University News

Oppenheimer discusses award-nominated films

Filmmaker discusses humanization through art, Indonesian politics in light of recent election

By
Staff Writer
Monday, November 14, 2016

Joshua Oppenheimer, director of Academy Award-nominated films “The Act of Killing” and “The Look of Silence,” came to campus Thursday for the screening of his films at the Granoff Center for Creative Arts followed by a panel discussion. Friday he led a graduate master class and a teach-in on Indonesian history and politics.

Both of Oppenheimer’s films are about the legacy of the 1965-1966 genocide in Indonesia. In “The Act of Killing,” Oppenheimer allows perpetrators of mass killings to theatrically stage them. In addition to the re-enactments, the film focuses the killers’ discussions of how they wanted to stage the re-enactments.

In having perpetrators design their own dramatizations, Oppenheimer told The Herald he sought to discover who their “imagined audience” was.

“How do they want the world to see them through my cameras?” he added. “How do they really see themselves?”

Reflecting on developing relationships with mass murderers, Oppenheimer said, “I never found monsters. I always found human beings who — apart from these terrible crimes they committed — could be my grandfather or my uncle.”

“We have to understand how human beings do this,” he added.

“The Look of Silence” follows the brother of a victim of the genocide, who lives surrounded by his brother’s killers.

“I see my films as holding up a mirror in which we confront — all of us, not just Indonesians — some of our most important and painful truths with the hope that we can solve anything so long as we can face it,” Oppenheimer said.

In the Thursday panel — with Bhrigupati Singh, assistant professor of anthropology, and Doreen Lee, associate professor of anthropology at Northeastern — Oppenheimer said that “The Act of Killing” explores the perpetrators’ blindness to the humanity of the people they have killed, which accompanies the narratives they tell.

At the Friday teach-in, Senior Fellow in International and Public Affairs Stephen Kinzer discussed CIA operations in Indonesia leading to up the genocide. Oppenheimer spoke about Indonesian leader Suharto’s rise to power, and Lee discussed student movements that eventually pushed Suharto out of office.

During the teach-in, Kinzer noted that Indonesia’s stature as the fourth-most populous country on Earth is “not really reflected in (Americans’) understanding of the world.” He said that while Indonesia appears to be a democracy, the military continues to constitute “a shadow state that is actually sovereign.” The influence of a similar external force over government may exist in other countries as well, he added, alluding to the United States. “It’s true about Indonesia and may be true about other places,” he said.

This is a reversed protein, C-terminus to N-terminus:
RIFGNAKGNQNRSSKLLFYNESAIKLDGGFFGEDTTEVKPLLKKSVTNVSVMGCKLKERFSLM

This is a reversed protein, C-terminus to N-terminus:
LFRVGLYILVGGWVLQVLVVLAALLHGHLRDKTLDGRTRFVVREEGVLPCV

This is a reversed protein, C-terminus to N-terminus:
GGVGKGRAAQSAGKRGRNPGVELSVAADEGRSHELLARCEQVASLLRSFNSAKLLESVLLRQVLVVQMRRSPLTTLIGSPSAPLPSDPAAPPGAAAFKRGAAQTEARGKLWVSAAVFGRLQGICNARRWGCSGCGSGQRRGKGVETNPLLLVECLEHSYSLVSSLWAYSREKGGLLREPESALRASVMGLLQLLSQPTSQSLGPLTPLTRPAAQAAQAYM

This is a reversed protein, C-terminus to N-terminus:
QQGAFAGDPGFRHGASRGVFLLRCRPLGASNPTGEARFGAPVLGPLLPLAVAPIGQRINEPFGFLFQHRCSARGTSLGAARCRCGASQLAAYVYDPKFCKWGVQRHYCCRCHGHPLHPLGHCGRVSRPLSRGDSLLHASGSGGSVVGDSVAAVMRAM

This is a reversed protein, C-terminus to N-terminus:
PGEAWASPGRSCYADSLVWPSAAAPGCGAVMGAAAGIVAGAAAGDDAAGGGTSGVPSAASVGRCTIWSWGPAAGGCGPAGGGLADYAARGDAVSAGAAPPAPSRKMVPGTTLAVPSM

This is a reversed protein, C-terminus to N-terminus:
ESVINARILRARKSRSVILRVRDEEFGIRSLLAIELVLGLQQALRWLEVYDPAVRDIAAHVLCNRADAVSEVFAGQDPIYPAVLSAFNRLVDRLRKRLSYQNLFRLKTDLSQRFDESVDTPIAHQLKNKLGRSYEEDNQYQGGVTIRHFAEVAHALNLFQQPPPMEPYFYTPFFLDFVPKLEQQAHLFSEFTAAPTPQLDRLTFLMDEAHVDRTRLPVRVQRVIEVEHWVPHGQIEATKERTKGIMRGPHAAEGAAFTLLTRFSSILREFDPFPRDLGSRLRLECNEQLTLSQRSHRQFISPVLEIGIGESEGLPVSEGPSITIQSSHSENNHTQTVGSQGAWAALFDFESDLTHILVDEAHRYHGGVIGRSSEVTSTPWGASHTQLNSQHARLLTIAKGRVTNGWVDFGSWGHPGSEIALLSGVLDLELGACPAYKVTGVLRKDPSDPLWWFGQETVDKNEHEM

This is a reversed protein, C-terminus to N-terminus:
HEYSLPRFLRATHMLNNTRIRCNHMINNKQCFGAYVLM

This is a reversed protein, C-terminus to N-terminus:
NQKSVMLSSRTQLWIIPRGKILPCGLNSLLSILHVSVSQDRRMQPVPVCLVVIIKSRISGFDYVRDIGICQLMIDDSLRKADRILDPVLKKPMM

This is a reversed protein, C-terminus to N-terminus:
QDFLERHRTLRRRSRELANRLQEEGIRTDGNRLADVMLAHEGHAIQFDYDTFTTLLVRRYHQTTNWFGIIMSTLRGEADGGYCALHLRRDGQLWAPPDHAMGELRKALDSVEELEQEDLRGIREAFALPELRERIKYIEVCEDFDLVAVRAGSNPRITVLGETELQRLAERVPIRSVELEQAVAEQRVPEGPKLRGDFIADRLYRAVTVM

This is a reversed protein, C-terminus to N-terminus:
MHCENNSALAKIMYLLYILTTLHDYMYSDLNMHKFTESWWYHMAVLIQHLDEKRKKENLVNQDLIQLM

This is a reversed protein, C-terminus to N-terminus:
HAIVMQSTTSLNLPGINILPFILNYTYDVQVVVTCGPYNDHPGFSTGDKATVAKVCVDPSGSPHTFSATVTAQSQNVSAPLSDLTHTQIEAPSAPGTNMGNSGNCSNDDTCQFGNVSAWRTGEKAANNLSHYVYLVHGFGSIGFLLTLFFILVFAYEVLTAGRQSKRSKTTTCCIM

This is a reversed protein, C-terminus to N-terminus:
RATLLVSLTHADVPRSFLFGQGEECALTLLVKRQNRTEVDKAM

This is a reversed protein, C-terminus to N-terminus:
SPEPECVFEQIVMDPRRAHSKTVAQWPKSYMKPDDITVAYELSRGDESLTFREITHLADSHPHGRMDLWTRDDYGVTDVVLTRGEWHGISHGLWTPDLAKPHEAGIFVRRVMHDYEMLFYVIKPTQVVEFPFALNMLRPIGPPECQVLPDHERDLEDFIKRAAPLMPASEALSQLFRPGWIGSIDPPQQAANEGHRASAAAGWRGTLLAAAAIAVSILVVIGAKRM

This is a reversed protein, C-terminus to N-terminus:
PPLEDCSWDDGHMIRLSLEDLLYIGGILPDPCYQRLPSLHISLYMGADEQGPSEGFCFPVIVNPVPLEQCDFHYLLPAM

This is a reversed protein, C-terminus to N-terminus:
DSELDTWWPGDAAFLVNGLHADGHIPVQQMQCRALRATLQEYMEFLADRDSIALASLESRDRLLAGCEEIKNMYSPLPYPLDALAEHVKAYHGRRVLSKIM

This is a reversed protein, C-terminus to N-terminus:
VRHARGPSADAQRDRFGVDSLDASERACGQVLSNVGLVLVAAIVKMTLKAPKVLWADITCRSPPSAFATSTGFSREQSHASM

Reflecting on the victory of President-Elect Donald Trump, Oppenheimer told The Herald that “we ought to now watch (these films) without being able to reassure ourselves that this is something that we’re in any sense above.” The fact that Trump was able to win “is an inevitability in a society built on so much cruelty, which it has not had the moral courage to look at,” he added.

“White backlash is the backlash of something monstrous but very human and very fearful,” Oppenheimer said. White backlash is “very human in their fear of actually looking at what whiteness is … an identity that defined itself only through exclusion and herding and enslaving of others.”

He also noted that “You could make almost the same film” as “The Act of Killing” “with Donald Trump, not because he’s a mass murderer but because: Who is he? What facade — what mask — is he wearing at any given moment?”

Reflecting on both the Indonesian genocide and Trump’s election, Oppenheimer said, “We can struggle for a society that teaches kids to question authority rather than to honor it and obey it; to certainly question the so-called virtue of patriotism and instead to recognize the truth, … that patriotism is the virtue of the vicious and to practice the wider empathy that’s possible when you start to recognize that the world isn’t divided into us and them — good guys and bad guys, white and black.”

“I think if we built a society based on those principles, this kind of horrific violence could actually become impossible,” Oppenheimer said. “We have it in our humanity to be good to each other and love each other, but not when we define ourselves and find worth and importance through hurting one another.”